Amy Molloy has made it her mission to uncover the secret to overcoming adversity. The self-help author shares her resilience-boosting research – and why a global pandemic is good practice…
I am very resilient. That may come across as an arrogant thing to say, like calling yourself very pretty or very clever, but past experience proves it.
The first quarter of my life can best be described as eventful. I was raised in a family with a history of mental illness, and my father was paralysed from Hodgkin’s Lymphoma when I was a teenager. This led to a spiral of eating disorders that I, mostly, overcame by moving from London to Sydney.
It was there that I fell in love with an Irishman – who was diagnosed with terminal cancer eight months later. At twenty-three, I walked down the aisle to a man who I knew would die shortly after our wedding. Three weeks later, he had a stroke as I lay in bed beside him and I became a widow.
This amalgam of traumas could be life-destroying. But I write this as a thirty-six-year-old, healthy, happy woman with a fulfilling career and a loving relationship with my parents and my partner. In June, our third child is due – in the middle of a global pandemic. Yet despite this mountain in our path, I’m okay. Resilience – an ability to adjust to misfortune – has turned events that could have been setbacks into springboards.
My past also inspired my career path. As a journalist, editor and self-help author, I’ve spent the past fifteen years tracking down amazing people who have faced amazing challenges: 9/11 rescue workers, survivors of plane crashes, tsunami escapees. I’ve also seen evidence of how ‘everyday’ events – particularly in our younger years – can help foster resilience that we just don’t learn if we never face heartbreak.
In a post-COVID society, it’s natural that we will be left with fears. We’ve seen, firsthand, how normal life can evaporate in an instance, and that’s unnerving. However, there is an upside to surviving trauma. According to the American Psychological Association, resilience is an ‘ongoing process that requires time and effort and engages people in taking a number of steps to accomplish’. So if your life has been a series of challenges, you’re #blessed – you’ve had practice!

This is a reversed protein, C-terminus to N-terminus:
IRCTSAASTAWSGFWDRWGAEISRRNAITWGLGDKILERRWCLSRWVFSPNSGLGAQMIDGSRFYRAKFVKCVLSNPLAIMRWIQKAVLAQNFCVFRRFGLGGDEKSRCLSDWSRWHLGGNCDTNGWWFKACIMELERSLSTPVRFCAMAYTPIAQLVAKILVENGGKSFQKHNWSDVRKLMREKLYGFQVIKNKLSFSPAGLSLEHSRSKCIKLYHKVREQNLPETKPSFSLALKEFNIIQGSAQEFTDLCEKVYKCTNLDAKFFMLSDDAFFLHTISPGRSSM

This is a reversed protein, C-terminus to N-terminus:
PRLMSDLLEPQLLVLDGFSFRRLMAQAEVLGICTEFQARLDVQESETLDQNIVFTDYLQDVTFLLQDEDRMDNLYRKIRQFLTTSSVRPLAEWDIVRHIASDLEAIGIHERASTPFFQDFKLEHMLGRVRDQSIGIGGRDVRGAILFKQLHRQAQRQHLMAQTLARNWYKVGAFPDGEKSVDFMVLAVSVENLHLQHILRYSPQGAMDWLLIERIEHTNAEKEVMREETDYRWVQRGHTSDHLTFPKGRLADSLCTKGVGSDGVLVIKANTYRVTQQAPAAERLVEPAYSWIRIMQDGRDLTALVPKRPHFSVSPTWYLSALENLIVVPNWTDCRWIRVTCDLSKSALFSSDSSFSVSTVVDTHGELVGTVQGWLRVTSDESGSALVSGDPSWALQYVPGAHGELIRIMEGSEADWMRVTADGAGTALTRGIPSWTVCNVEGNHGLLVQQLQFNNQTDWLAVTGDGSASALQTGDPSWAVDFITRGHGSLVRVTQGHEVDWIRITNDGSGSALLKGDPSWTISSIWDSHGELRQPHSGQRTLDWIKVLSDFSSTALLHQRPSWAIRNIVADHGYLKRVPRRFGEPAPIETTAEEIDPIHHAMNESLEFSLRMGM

Researching my memoir The World Is a Nice Place, I emailed everyone in my contact book, no matter how well I knew them, with the subject line, ‘Are you resilient?’ Within two hours, my inbox filled with stories of survivors: people who had been paralysed, lost parents and been made redundant from dream jobs. The common thread? Nobody believed they had been born resilient – they worked at it.
The same coping mechanisms came up time and again. Focus your energy on looking for solutions. Identify the problems you can solve rather than concentrating on elements that are beyond your control. Don’t compare yourself to other people. And, above all, practise gratitude for what you do have.
One of the most memorable emails came from Australian life coach Lisa Cox. At twenty-four, Lisa had a brain haemorrhage and spent a year in hospital. She ‘died’ twice as her organs shut down. Lisa underwent more than a dozen operations, including the amputation of one leg, all her toes and nine fingertips. Yet she managed to focus on the positives. After her fingertips were amputated, she focused on still having one thumb. And she wrote a tongue-in-cheek list of the benefits of having only one leg, including a fifty per cent discount on leg-waxing and half-price reflexology.
It’s not always easy, but a sense of humour is an important part of resilience, as is radical self-acceptance (just ask Oprah!) and surrounding yourself with positive people.
Personally, I believe we all signed a ‘soul contract’ before entering this life: to be a partner, carer, mother, teacher, storyteller, creative or any other role we are drawn to. One of my favourite mantras is, ‘You were created to cope with these circumstances.’
This reduces one of the side effects of trauma – feeling out of control – because I believe I made the choice to experience these situations. It’s how I’ve coped with being pregnant during a pandemic. If I’m tempted to dive into ‘what-if’s, I remind myself that this baby knew what she was getting herself into when we conceived her.
It might sound glass-half-full but, from my research, trust is a key component of resilience. The trust that one day we’ll be happier. The trust that tomorrow may be easier. The trust that we are capable of withstanding challenges even if it doesn’t feel like it at the time. ‘There’s no such thing as ruining your life,’ novelist Sophie Kinsella observes. ‘Life is a pretty resilient thing, it turns out.’
Amy’s latest book The World Is a Nice Place: How to Overcome Adversity is available now.